At a time when many South Sound residents are laid off and need training for new careers, local community colleges are facing the stiffest cuts in years.
That’s why several hundreds of thousands of federal stimulus dollars are being spent to fund college classes for the unemployed – from truck driving courses to training to become a health care worker or a pastry artist.
The Tacoma-Pierce County Workforce Development Council has spent $1.4 million so far in stimulus money to pay for extra sections of in-demand classes at local community and technical colleges.
One student taking advantage of the help is Lokeni Lokeni, who was laid off from his offshore oil drilling job in October.
Lokeni, 27, is now in his fourth week of a six-month commercial truck driving program at Bates Technical College.
He said he tried to find work in the oil industry, but no one was hiring. When he researched training programs for truck driving, he thought he couldn’t afford them, he said.
“When I first found out I got into this program, I was on my knees thanking God,” said Lokeni, who lives in Parkland with his wife and 5-year-old daughter. “Job security to take care of my family – that’s what it’s all about.”
Since April 2009, stimulus money has paid for 342 classroom seats for dislocated workers in Pierce County, said Jesse Guite, spokeswoman for WorkForce Central.
Stimulus dollars routed through the workforce development councils completely covers the workers’ tuition, as well as the colleges’ costs to provide the classes.
“We know in this time there are a lot of people who need retraining, but they can’t afford to get it out of their own pocket or wait to get federal financial aid,” said Linda Nguyen, executive director of the Tacoma-Pierce County Workforce Development Council. “This allows people to go to school and not really worry about the funding.”
Typically, workforce councils distribute training assistance to dislocated workers on an individual basis, Nguyen said. But stimulus funding has looser requirements, allowing the councils to sponsor entire classes with it.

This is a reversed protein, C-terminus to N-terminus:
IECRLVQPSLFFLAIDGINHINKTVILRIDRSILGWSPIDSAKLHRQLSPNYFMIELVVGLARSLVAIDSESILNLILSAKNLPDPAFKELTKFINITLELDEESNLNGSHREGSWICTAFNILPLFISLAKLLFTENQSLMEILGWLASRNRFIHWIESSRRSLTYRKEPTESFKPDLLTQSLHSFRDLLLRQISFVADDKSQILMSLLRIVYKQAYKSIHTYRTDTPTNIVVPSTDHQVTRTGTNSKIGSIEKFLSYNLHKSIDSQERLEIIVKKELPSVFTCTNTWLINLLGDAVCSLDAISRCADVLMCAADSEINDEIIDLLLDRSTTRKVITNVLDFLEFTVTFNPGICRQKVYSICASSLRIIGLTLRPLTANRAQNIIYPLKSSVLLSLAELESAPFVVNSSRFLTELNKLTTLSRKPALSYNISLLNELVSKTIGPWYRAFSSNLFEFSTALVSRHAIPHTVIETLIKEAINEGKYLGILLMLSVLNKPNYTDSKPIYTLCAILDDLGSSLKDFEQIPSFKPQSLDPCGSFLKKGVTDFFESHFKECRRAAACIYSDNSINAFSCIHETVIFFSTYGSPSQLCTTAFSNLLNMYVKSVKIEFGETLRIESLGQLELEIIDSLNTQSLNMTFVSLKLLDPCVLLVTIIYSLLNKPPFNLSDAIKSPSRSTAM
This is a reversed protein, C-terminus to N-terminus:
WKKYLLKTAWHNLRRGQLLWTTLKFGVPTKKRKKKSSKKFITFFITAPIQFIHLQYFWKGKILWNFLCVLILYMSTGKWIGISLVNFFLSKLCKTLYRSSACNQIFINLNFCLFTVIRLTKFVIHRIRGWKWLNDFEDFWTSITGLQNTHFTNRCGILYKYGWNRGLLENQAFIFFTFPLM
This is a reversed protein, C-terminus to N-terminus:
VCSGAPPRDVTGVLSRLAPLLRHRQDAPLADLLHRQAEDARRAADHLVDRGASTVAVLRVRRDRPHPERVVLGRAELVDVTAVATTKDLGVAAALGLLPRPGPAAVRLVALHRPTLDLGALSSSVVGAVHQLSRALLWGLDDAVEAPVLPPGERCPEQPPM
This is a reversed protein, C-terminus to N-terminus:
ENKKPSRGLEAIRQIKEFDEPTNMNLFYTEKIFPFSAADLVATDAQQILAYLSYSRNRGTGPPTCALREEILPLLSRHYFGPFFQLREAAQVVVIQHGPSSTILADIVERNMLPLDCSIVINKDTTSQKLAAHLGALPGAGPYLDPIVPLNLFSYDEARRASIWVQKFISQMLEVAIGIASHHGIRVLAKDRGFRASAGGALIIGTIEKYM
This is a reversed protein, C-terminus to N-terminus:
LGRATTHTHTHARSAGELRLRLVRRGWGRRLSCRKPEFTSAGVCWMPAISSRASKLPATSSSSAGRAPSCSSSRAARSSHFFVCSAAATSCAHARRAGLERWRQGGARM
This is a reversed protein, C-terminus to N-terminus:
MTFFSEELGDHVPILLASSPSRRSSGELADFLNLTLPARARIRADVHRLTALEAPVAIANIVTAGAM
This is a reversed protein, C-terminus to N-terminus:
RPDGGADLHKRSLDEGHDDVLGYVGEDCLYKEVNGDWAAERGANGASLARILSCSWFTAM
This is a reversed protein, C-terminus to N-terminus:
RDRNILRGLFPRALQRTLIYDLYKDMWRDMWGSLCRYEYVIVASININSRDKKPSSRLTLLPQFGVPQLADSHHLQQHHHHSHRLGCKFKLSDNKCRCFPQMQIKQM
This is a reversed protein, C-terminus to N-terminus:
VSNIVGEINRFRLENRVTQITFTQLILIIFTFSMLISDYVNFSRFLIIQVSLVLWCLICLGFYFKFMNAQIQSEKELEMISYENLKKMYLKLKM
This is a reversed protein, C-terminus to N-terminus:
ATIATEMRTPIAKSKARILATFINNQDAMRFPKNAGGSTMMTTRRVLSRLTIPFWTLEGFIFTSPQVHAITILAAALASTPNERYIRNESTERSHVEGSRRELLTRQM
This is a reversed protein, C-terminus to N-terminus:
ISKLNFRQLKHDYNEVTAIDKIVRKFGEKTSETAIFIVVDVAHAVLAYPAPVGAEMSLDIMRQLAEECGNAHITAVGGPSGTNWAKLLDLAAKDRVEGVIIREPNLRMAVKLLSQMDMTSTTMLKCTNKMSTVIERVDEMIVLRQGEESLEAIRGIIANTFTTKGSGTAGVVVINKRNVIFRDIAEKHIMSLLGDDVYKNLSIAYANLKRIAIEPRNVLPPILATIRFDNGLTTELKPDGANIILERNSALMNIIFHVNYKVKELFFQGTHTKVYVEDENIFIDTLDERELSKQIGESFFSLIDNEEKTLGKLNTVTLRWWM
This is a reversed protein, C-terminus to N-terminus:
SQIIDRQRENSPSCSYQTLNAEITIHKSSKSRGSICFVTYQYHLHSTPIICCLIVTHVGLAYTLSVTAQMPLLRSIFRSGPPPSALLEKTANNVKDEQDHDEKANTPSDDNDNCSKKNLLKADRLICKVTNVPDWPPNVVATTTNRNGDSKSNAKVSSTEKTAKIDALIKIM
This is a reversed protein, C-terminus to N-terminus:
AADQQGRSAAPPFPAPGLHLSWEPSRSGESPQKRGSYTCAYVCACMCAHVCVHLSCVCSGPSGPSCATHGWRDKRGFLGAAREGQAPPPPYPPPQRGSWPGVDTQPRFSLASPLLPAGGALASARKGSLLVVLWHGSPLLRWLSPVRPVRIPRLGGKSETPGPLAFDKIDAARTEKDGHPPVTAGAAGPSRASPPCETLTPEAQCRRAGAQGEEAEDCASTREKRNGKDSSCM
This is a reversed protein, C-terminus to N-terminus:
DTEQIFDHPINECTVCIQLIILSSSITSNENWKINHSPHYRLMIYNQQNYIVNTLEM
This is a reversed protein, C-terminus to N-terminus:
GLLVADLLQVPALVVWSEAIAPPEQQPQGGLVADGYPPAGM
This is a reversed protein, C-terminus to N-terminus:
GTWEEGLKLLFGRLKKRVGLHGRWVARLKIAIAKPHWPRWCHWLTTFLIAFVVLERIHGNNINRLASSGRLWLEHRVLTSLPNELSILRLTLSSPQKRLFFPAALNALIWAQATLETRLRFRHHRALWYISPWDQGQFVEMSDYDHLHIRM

The strategy has been useful given the reduced course offerings at community colleges during the recession, she said. Bates has had to trim its budget by a total of $2 million since 2008, said school spokeswoman Edie Jeffers.
The local workforce council has given Bates a total of about $333,000 in stimulus money to pay for trucking classes and a pre-nursing class, Jeffers said.
Other Pierce County colleges receiving stimulus money for classes include Tacoma Community College, Clover Park Technical College and Pierce College.
Meanwhile, the Pacific Mountain Workforce Development Council is distributing $600,000 in stimulus money to community and technical colleges in Thurston, Lewis, Mason, Pacific and Grays Harbor counties.
The money has helped officials at South Puget Sound Community College in Olympia offer extra sections of classes that they otherwise couldn’t afford, said college spokeswoman Kellie Braseth.
State budget cuts reduced the college’s budget by $2 million in 2009-2010, an 11 percent cut from the previous academic year. “Our course offering is smaller, our staff is smaller,” Braseth said. “This has helped us a lot with providing some capacity which we otherwise wouldn’t have had.”
South Puget Sound Community College is receiving a total of $170,000 to offer classes for dislocated workers. Its offerings include Certified Nursing Assistant (CNA) courses and a new training program called Building Information Modeling, which prepares students for specialized work with architectural firms.
The stimulus money also helped the school launch a new training initiative in hybrid vehicle repair.
SPSCC received $111,000 to integrate hybrid vehicle training into its existing automotive program.
Without the money, it would have taken the school four to five years to start a hybrid program, said Brent Chapman, the college’s dean of applied technology.
“This is stimulus money that was well worth it,” said automotive professor Norm Chapman, who is teaching a class of 19 students. “They’re basically learning a new occupation, and they’re going to walk out of here with some 21st century skills.”
With the stimulus money, the college bought wrecked hybrid vehicles and tools for the students to use. The money also paid for faculty training and curriculum development.
Rocky Atwood, 34, of Olympia, said he’s grateful for the specialized training as he prepares for a new career working on cars. He spent 15 years working in government contracting before being laid off in November, he said.
He said having financial help to retrain is making his transition much easier.
“I would have had to go into debt or get student loans or find a crappy night job to support myself,” Atwood said. “This is a new start.”
Melissa Santos: 253-552-7058